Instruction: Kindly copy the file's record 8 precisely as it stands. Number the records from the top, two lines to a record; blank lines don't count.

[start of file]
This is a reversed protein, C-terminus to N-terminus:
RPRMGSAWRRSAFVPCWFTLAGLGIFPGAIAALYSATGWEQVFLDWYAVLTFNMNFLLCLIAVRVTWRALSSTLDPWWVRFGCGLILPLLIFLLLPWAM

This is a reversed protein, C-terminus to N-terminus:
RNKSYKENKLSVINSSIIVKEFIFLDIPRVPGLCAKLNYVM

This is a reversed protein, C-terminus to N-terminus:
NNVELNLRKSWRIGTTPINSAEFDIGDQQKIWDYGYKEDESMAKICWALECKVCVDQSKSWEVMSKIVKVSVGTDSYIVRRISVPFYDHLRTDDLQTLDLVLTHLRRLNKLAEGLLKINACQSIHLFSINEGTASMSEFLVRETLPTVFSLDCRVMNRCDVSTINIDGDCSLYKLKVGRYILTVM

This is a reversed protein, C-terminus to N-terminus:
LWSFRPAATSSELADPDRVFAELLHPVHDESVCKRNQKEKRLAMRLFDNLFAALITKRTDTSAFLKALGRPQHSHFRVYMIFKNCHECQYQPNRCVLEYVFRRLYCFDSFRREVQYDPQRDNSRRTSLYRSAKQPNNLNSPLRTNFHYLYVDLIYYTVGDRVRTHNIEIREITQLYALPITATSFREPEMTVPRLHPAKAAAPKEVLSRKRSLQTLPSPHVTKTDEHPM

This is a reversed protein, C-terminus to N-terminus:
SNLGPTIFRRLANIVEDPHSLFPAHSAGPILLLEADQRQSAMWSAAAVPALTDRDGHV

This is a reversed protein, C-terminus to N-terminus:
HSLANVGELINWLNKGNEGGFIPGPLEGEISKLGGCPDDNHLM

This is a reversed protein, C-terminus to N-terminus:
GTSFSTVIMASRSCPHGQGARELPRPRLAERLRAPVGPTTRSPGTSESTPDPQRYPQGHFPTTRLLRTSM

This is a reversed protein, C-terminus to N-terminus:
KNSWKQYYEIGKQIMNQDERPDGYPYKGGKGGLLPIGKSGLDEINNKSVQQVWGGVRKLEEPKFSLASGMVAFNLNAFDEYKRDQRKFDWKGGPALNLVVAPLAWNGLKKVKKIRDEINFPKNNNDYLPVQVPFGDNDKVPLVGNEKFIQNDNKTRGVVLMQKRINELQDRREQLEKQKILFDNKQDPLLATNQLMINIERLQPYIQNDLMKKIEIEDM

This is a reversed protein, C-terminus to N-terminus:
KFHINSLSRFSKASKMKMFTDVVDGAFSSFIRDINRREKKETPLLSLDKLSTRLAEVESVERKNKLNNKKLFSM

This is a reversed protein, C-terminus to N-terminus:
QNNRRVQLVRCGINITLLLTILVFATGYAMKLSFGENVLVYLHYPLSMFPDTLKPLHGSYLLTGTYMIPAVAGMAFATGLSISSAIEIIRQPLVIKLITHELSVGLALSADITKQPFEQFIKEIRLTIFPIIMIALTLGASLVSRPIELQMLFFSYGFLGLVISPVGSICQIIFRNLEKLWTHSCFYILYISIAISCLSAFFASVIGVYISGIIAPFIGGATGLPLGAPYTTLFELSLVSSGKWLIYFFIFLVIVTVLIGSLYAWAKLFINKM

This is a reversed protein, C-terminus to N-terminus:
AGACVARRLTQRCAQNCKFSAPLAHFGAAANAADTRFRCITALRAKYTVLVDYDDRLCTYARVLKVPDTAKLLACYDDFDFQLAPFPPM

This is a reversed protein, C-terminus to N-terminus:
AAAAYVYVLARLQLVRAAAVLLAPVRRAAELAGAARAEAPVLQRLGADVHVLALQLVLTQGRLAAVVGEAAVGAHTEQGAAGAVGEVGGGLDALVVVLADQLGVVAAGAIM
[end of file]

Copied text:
This is a reversed protein, C-terminus to N-terminus:
KNSWKQYYEIGKQIMNQDERPDGYPYKGGKGGLLPIGKSGLDEINNKSVQQVWGGVRKLEEPKFSLASGMVAFNLNAFDEYKRDQRKFDWKGGPALNLVVAPLAWNGLKKVKKIRDEINFPKNNNDYLPVQVPFGDNDKVPLVGNEKFIQNDNKTRGVVLMQKRINELQDRREQLEKQKILFDNKQDPLLATNQLMINIERLQPYIQNDLMKKIEIEDM